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... and this is how it should be done
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Here's the boat jetty in the old town..
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and all of us with Daniella at our favourite local food eatery - Pho Xua
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We did manage a local tour and went back towards Danang to visit the Marble Mountains. It was certainly a climb to get up to the main walking areas, pagoda's and cave's.
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The views from the top's were worth the climb in the heat to reach the summits.
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There was a lot more here to see than what we initially thought. 5 large marble outcrops have had Pagoda's built over them and their cave's developed into worship areas. Huyen Khnong Cave would have had to have been the highlight for us all.
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Needless to say that it just wouldn't be Vietnamese tourism without souvenirs to buy of your experiences, so the roads around Marble Mountain have Marble shops where you can buy anything from a small trinkets to 2-3 metre high statues of Buddha.
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After Marble Mountain, we got dropped off at the An Bang Beach in Hoi An for some lunch and a swim. The beaches are beautiful and the waters crystal clear. After a treat of burgers at the beachfront restaurant, they boys had a great time swimming in the ocean.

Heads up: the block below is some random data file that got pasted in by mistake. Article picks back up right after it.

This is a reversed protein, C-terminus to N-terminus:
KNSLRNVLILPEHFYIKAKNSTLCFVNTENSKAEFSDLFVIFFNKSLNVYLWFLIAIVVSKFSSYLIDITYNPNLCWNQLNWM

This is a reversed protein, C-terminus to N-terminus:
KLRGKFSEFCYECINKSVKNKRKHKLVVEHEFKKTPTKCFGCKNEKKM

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One of our daily sights which you could set your watch to is the '8 o'clock ladies' and it has become a bit of a novelty to look out for them. They are a group of women travelling to the market with all of their daily produce to sell on a boat that sounds like it has no exhaust. I'd be surprised if any of the woman have any hearing left.
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And what blog is ever complete without a photo of a local dunny.
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So now we're leaving tomorrow, and we don't really want to. We're looking forward to the plans we have over the next few weeks, but we've really enjoyed what we've done here. We have enjoyed coming back to Hoi An and this remains our top pick of places to come back and live - our second home if you like. Hopefully we have been able to convey a bit of the vibe and great experiences we have enjoyed over the last 4 weeks.

Posted by tollidaytravels 00:57 Archived in Vietnam Comments (0)